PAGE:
Would it be too crass to admit that I lost count of the number of paroxysms experienced by Yael Berkovich as Mrs. Daldry, the patient being treated for out-of-control hysteria by the good – if slightly unconventional - Dr Givings. We’re in a private clinic, post Civil War sometime in the dawn of Thomas Edison’s discovery of the varied uses of electricity and Dr. G has discovered that electronic stimulation of a woman’s nether regions produces some wondrous and quite happy results in the recipients of said treatment.
Does it ever. Sabrina Daldry enters the offices terrified, shrouded in black, flinging herself against walls and erupting into tears at the mention of babies. Stripped down to her undergarments and with a unusual looking mechanical device placed under her petticoats, Mrs. Daldry is buzzed, shaken and transported to some kind of heaven. As this is transpiring, Berkowitz hums and sings, gasps and practically yodels while the stoic Dr. Givings (played by Michael Oosterom) stimulates away. “I will tell you an amusing story,” he says in a flat hugely un-erotic tone. By sheer coincidence, I had been watching “Young Frankenstein” the night before, during which first Madeline Kahn and then Teri Garr break into “Ah! Sweet Mystery of Life!” during monstrous intercourse. Given the sheer number of climaxes she receives, Berkovich, who whose leg levitates in ecstasy, can out-paroxysm both of the “Frankenstein” dames.
But I digress. The subject is orgasms. And vibrators.
And Sarah Ruhl, whose Pulitzer nominated comedy “In The Next Room (or the Vibrator Play)” gets a smart and rather wicked production courtesy of The Production Company director August Viverito and his to-the-manner born cast. Performing at the Secret Rose Theatre, where The Production Company is in residence, Viverito and team take Ruhl’s Wilde-an comedy to both emotional and comic heights. Berkovich - not playing the main character – is a scene stealing supernova, certainly, but there’s plenty more going on here beyond the delights of Mrs. Daldry.
Catherine, the Dcotor’s wife (Joanna Strapp) has no knowledge of the type of treatment her husband prescribes. The understanding, within this still Victorian sensibility, is that this kind of hysteria treatment is neither seemly nor necessary for a proper upper class physician’s wife like Mrs. Givings. So the doctor’s wife remains out in the parlor while the patients go “in the next room” and shut the door. Annie the midwife (Elizabeth Southard) assists the doctor and Catherine is stuck, largely bored and neglected even when her husband is not stimulating his patients. Meanwhile, Catherine is going quietly mad over her inability to produce enough milk to nurse her baby. As it happens, Mr. and Mrs. Daldry can assist. Though Mrs. Daldry is childless, her black maid Elizabeth (Candace Ncholas-Lippman) recently lost an infant and is therefore able to be a more than capable midwife.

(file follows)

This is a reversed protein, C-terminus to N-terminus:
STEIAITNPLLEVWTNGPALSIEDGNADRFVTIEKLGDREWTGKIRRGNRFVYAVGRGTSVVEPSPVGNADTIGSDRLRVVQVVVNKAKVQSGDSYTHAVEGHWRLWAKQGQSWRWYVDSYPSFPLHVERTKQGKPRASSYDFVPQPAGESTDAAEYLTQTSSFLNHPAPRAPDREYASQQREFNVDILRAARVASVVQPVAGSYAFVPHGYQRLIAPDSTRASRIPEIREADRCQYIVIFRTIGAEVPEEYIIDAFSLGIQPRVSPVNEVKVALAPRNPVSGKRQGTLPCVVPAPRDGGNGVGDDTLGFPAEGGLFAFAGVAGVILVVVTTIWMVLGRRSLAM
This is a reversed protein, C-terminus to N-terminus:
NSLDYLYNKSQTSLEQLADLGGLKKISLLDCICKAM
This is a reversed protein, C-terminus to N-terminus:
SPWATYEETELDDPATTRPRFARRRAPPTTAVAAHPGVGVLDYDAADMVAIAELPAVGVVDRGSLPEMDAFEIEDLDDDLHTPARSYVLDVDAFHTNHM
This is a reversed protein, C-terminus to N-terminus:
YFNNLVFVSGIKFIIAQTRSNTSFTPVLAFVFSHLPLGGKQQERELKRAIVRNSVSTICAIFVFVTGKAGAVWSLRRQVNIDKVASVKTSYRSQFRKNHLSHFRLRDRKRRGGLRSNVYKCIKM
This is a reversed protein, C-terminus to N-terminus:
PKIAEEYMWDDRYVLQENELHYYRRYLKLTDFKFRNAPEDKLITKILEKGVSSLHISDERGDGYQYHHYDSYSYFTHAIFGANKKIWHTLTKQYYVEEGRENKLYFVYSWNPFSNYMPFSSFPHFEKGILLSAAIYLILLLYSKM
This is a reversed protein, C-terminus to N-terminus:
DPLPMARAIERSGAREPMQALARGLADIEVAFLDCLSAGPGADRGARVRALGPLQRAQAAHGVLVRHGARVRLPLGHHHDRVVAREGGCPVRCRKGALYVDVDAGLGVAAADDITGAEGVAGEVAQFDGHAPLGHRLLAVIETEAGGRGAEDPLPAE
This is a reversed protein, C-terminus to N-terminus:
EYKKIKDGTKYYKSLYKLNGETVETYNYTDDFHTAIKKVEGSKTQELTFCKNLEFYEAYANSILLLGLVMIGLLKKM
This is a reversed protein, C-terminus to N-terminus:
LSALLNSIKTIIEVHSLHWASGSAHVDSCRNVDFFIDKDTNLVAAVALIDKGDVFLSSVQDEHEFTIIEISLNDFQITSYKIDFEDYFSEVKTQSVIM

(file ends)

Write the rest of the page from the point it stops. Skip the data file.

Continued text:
We are presented, therefore, with a series of characters (mostly women) whose lives are missing a critical element, be it a child, intimacy, knowledge, peace of mind. Ruhl’s positioning of, of all things, a vibrator as a conduit to fulfillment in some cases, discussion in others, is a kind of narrative masterstroke. You can bet that Catherine will find her way into the next room, that there will be more discoveries, more lessons and more fallout over how long it has taken for these lessons to be taught (and learnt). The suggestion that in fact these crazy paroxysms have been known to accompany an even more intimate act between men and women leaves Mrs. Daldry and Mrs. Givings positively agape. It makes for a wonderful comic realization - one of many – and is handled with great humorous brio by Strapp and Berkovich.
“In the Next Room” is Catherine’s play and Strapp – her hair piled high, her eyes ever curious – offers a portrait of a woman decidedly at a crossroads. During an early exchange, Mrs. Givings and Sabrina’s husband Dick Daldry (Michael Zemenick), the question arises over when it makes sense to use an umbrella and when to just plain get wet. Strapp nails her position, laying the groundwork for the bit of rebellion that is to come.
Among the men, Oosterom is equally dead on in not overplaying the Doctor’s stuffiness. “I will never understand women,” he says in one of the play’s many ironic observations. Well, he’d better understand them a little bit in order for us to root for the resolution that we get. Ben Gillman takes things a bit farther over-the-top than the rest of his castmates as Leo Irving, an artist receiving his own treatment from Dr. Givings.
The play was Tony and Pulitzer Prize nominated and marked Ruhl’s Broadway debut. In this its intimate L.A. theater premiere, The Production Company makes it sing, hum and buzz.
“In the Next Room or The Vibrator Play” plays 8 p.m. Fri.-Sat., 3 p.m. Sun.; through Sept. 28 at the Secret Rose Theatre, 11246 Magnolia Blvd., North Hollywood. $30. (800) 838-3006, www.theprodco.com.